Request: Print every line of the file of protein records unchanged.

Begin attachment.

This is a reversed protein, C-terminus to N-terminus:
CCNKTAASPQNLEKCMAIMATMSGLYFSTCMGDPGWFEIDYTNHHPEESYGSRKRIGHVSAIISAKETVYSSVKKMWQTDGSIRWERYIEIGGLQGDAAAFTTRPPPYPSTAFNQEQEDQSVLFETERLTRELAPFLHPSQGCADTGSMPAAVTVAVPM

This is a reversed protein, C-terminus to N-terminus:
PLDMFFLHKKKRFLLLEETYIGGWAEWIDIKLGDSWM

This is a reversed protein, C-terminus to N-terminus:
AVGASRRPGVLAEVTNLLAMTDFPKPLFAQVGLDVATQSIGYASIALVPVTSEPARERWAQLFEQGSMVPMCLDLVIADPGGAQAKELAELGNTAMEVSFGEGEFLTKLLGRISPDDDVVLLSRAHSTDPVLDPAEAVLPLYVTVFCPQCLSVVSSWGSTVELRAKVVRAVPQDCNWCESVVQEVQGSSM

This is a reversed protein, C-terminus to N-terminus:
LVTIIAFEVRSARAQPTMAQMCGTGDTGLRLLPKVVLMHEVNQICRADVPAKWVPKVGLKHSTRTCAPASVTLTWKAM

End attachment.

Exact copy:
This is a reversed protein, C-terminus to N-terminus:
CCNKTAASPQNLEKCMAIMATMSGLYFSTCMGDPGWFEIDYTNHHPEESYGSRKRIGHVSAIISAKETVYSSVKKMWQTDGSIRWERYIEIGGLQGDAAAFTTRPPPYPSTAFNQEQEDQSVLFETERLTRELAPFLHPSQGCADTGSMPAAVTVAVPM

This is a reversed protein, C-terminus to N-terminus:
PLDMFFLHKKKRFLLLEETYIGGWAEWIDIKLGDSWM

This is a reversed protein, C-terminus to N-terminus:
AVGASRRPGVLAEVTNLLAMTDFPKPLFAQVGLDVATQSIGYASIALVPVTSEPARERWAQLFEQGSMVPMCLDLVIADPGGAQAKELAELGNTAMEVSFGEGEFLTKLLGRISPDDDVVLLSRAHSTDPVLDPAEAVLPLYVTVFCPQCLSVVSSWGSTVELRAKVVRAVPQDCNWCESVVQEVQGSSM

This is a reversed protein, C-terminus to N-terminus:
LVTIIAFEVRSARAQPTMAQMCGTGDTGLRLLPKVVLMHEVNQICRADVPAKWVPKVGLKHSTRTCAPASVTLTWKAM